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Allow volatile parameters to __builtin_mem{cpy,move,set}
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Authored by jfb on May 1 2020, 6:01 PM.
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The mem* builtins are often used (or should be used) in places where time-of-check time-of-use security issues are important (e.g. copying from untrusted buffers), because it prevents multiple reads / multiple writes from occurring at the untrusted memory location. The current builtins don't accept volatile pointee parameters in C++, and merely warn about such parameters in C, which leads to confusion. In these settings, it's useful to overload the builtin and permit volatile pointee parameters. The code generation then directly emits the existing volatile variant of the mem* builtin function call, which ensures that the affected memory location is only accessed once (thereby preventing double-reads under an adversarial memory mapping).

Side-note: yes, ToCToU avoidance is a valid use for volatile https://wg21.link/p1152r0#uses.

RFC for this patch: http://lists.llvm.org/pipermail/cfe-dev/2020-May/065385.html

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jfb created this revision.May 1 2020, 6:01 PM
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Most of the complexity of this patch is introduced by the decision to type-check these calls with a volatile-typed parameter, which seems like it does nothing but cause problems. If your goal is to make these functions do the right thing when given arbitrary pointer types, I think you need to give these calls special type-checking semantics. Done right, that will also let you e.g. accept pointers into arbitrary address spaces. But I'm not sure how good of an idea this actually is at base, since these builtins are typically used for direct calls to their associated library functions.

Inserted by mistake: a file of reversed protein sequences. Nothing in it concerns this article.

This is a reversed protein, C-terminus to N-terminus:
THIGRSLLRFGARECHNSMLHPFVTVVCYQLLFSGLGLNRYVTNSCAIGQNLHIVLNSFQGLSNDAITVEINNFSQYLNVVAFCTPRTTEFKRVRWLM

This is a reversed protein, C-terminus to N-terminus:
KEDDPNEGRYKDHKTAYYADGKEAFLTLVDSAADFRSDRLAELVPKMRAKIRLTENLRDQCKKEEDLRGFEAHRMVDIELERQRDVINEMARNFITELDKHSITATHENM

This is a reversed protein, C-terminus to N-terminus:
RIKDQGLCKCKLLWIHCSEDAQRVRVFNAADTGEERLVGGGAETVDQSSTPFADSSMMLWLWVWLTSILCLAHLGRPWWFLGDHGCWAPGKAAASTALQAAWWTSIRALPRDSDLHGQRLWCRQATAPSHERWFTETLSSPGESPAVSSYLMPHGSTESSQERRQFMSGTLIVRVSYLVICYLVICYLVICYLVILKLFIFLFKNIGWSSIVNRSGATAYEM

jfb added a comment.May 2 2020, 3:24 PM

Most of the complexity of this patch is introduced by the decision to type-check these calls with a volatile-typed parameter, which seems like it does nothing but cause problems. If your goal is to make these functions do the right thing when given arbitrary pointer types, I think you need to give these calls special type-checking semantics. Done right, that will also let you e.g. accept pointers into arbitrary address spaces. But I'm not sure how good of an idea this actually is at base, since these builtins are typically used for direct calls to their associated library functions.

You mean: in Builtins,def allow a ? modifier on volatile (so, D?) to denote overloading on volatile, and consume that overload directly while type checking? That seems fine to me. Just want to make sure that's what you have in mind.

In D79279#2016496, @jfb wrote:

Most of the complexity of this patch is introduced by the decision to type-check these calls with a volatile-typed parameter, which seems like it does nothing but cause problems. If your goal is to make these functions do the right thing when given arbitrary pointer types, I think you need to give these calls special type-checking semantics. Done right, that will also let you e.g. accept pointers into arbitrary address spaces. But I'm not sure how good of an idea this actually is at base, since these builtins are typically used for direct calls to their associated library functions.

You mean: in Builtins,def allow a ? modifier on volatile (so, D?) to denote overloading on volatile, and consume that overload directly while type checking? That seems fine to me. Just want to make sure that's what you have in mind.